T10: 1 spans
T11: 221 spans
T12: 1 spans
T13: 112 spans
T14: 2 spans
T15: 6 spans
T16: 1 spans
The script gives the characteristics of the styles, which I've filtered out above. Anyway, here's a slightly less uncensored version, looking at style T15; I've folded the output lines so you can see 'em all:
collin@p3:~/kstyle> ./ CreativeProjectFeb10.odt junk.odt -l -dT15
T1: 701 spans
T15: 6 spans
        <style:style style:family="text" style:name="T15"><style:text-properties 
fo:font-size="12pt" fo:font-style="italic" style:font-name-asian="Albany AMT" 
style:font-name-complex="Albany AMT" style:font-size-asian="12pt" 
style:font-style-asian="italic" style:font-style-complex="italic"/></style:style>
T16: 1 spans
=== Text style T15:
So the font size is too big here -- also it's the wrong font! And did you notice that the big font was just a '.' in several cases? How could you ever find those?

After looking at a bunch of them, I eventually decided I could collapse 3 and 5 to 2, and most of the rest to 1. I ended up with this:

collin@p3:~/kstyle> ./ CreativeProjectFeb10.odt d.odt T3=T2  T5=T2  T6=T1 \
T7=T1 T8=T1 T9=T1 T10=T1 T11=T1 T12=T1 T13=T1  T14=T1 T15=T2
Changing style "T3" to "T2".
Changing style "T5" to "T2".
Changing style "T6" to "T1".
Changing style "T7" to "T1".
Changing style "T8" to "T1".
Changing style "T9" to "T1".
Changing style "T10" to "T1".
Changing style "T11" to "T1".
Changing style "T12" to "T1".
Changing style "T13" to "T1".
Changing style "T14" to "T1".
Changing style "T15" to "T2".
The output file is called "d.odt" (due to typing laziness), and it looked fine. Here's the script:
    1   #!/usr/bin/python -utt
    2   # vim:et:sw=4
    3   '''Unzip an ODF document and list or kill/substitute text styles.
    5   Usage: kstyles INPUT OUTPUT [-l] [-dsty1]... [sty1=sty2]...
    6       -l
    7           list styles
    9       -dsty1
   10           Show text spans having property sty1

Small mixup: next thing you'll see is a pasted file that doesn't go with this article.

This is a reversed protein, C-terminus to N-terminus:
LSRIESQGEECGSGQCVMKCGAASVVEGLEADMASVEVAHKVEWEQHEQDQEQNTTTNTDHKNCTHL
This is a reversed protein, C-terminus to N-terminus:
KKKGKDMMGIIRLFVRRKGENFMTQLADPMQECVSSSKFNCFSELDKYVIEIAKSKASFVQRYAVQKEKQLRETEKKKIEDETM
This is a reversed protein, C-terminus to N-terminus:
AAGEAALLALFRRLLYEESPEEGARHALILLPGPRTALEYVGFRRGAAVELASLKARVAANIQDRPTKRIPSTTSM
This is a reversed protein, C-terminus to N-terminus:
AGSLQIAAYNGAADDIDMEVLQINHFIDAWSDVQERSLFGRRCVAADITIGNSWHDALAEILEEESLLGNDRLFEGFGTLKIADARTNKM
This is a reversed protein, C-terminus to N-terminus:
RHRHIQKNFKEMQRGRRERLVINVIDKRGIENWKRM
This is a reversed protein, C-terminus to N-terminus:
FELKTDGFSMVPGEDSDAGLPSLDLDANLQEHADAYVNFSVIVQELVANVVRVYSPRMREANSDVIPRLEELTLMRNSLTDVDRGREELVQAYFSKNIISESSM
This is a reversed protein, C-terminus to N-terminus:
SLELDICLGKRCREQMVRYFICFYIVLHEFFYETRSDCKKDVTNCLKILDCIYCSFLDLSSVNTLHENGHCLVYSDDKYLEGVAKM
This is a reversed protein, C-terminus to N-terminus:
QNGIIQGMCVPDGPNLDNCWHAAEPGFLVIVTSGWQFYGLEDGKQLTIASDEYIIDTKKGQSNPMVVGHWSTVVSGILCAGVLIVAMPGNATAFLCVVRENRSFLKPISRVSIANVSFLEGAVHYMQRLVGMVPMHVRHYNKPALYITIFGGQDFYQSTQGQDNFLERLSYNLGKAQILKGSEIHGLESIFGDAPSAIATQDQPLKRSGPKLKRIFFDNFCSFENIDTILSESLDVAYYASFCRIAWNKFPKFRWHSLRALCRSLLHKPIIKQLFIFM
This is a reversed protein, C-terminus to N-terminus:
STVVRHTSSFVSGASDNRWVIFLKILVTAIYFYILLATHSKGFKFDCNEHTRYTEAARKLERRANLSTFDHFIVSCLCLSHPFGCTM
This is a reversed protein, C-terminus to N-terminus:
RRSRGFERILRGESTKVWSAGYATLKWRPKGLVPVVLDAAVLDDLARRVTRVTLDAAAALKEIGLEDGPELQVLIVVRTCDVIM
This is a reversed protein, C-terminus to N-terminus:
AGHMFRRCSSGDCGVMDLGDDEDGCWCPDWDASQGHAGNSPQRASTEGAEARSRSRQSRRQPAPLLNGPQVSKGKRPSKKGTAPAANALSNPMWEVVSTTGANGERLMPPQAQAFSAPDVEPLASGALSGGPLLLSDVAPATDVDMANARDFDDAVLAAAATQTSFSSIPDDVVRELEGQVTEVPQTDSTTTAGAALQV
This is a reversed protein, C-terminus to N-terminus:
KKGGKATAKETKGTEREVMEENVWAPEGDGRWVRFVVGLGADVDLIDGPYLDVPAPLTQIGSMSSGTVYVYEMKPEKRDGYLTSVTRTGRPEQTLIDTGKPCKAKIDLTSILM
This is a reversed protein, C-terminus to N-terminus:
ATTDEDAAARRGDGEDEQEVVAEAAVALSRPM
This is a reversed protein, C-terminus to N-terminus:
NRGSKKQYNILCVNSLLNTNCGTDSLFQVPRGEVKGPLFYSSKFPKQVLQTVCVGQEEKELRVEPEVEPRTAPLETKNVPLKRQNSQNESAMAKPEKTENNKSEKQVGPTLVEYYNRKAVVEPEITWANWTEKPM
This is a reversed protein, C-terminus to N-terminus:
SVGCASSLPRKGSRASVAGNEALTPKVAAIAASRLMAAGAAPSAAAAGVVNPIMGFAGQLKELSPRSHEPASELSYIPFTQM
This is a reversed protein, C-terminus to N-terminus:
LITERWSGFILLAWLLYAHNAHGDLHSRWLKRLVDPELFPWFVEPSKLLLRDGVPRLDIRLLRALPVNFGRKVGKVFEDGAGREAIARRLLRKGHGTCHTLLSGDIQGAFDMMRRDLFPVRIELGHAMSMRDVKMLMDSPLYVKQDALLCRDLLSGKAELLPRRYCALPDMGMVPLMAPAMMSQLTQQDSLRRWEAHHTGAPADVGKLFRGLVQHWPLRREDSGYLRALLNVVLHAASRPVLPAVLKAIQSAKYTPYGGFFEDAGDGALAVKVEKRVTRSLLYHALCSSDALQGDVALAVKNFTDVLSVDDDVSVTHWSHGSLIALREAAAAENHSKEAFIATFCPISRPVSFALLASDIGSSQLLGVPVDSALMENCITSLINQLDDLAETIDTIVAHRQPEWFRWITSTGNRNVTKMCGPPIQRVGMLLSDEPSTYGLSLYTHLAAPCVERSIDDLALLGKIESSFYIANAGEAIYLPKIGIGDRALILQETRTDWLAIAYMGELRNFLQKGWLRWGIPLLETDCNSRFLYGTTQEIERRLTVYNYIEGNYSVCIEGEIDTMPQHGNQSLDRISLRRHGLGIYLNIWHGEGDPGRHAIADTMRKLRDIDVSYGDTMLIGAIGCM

12       sty1=sty2
   13           Text elements which are sty1 are assigned sty2
   15   $Id:,v 0.4 2012/02/12 01:25:52 collin Exp collin $
   16   '''
   18   import codecs
   19   import os
   20   import sys
   21   import xml.dom.minidom
   22   import zipfile
   24   CONTENT = 'content.xml'
   25   STYLE = 'style:style'
   26   SFAMILY = 'style:family'
   27   SNAME = 'style:name'
   28   TSTYLENAME = 'text:style-name'
   29   TSPAN = 'text:span'
   31   def main(args):
   32       '''Unpack ODF/XML (zipfile).  Discover text styles.
   33       Find # of text elements which have each style; if "-l", display.
   34       If "-dXX", display text:spans with style XX
   35       For each "sty1=sty2" provided:
   36           change any text elements of sty1 to sty2'''
   37       try:
   38           infile_name = args[0]
   39           outfile_name = args[1]
   40           ops = args[2:]
   41       except:
   42           usage()
   43       if not os.path.exists(infile_name):
   44           print "Couldn't find input file %s" % INFILE
   45           usage()
   46       INFILE = zipfile.ZipFile(infile_name, 'r')
   47       # Sanity-check input file before doing anything else.
   48       if CONTENT not in INFILE.namelist():
   49           print "Couldn't find %s in %s's zip archive" % (CONTENT, infile_name)
   50           print 'Is it an ODF file?'
   51           sys.exit(1)
   52       # Read and parse content.
   53       cdata =
   54       cdom = xml.dom.minidom.parseString(cdata)
The above checks parameters, unpacks the ".odt" file, and ensures that CONTENT (viz., "content.xml"; see line 24) is there. Then it creates a document object model (DOM) from what's in the content.
   55       # Find text styles
   56       cstyles = cdom.getElementsByTagName(STYLE)
   57       text_styles = [X for X in cstyles
   58                           if X.getAttribute(SFAMILY) == 'text']
   59       text_style_names = [X.getAttribute(SNAME) for X in text_styles]
   60       # print text_styles
   61       style_counts = dict()
   62       for astyle in text_style_names:
   63           style_counts[astyle] = 0
   64       for aspan in [X for X in cdom.getElementsByTagName(TSPAN)
   65                       if X.hasAttribute(TSTYLENAME)]:
   66           style_counts[aspan.getAttribute(TSTYLENAME)] += 1
The above looks for all the text-styles, and counts how many "text:span" items refer to each text-style.
   68       if '-l' in ops:
   69           for idx in range(len(text_styles)):
   70               astyle = text_style_names[idx]
   71               print '%s: %d spans' % (astyle, style_counts[astyle])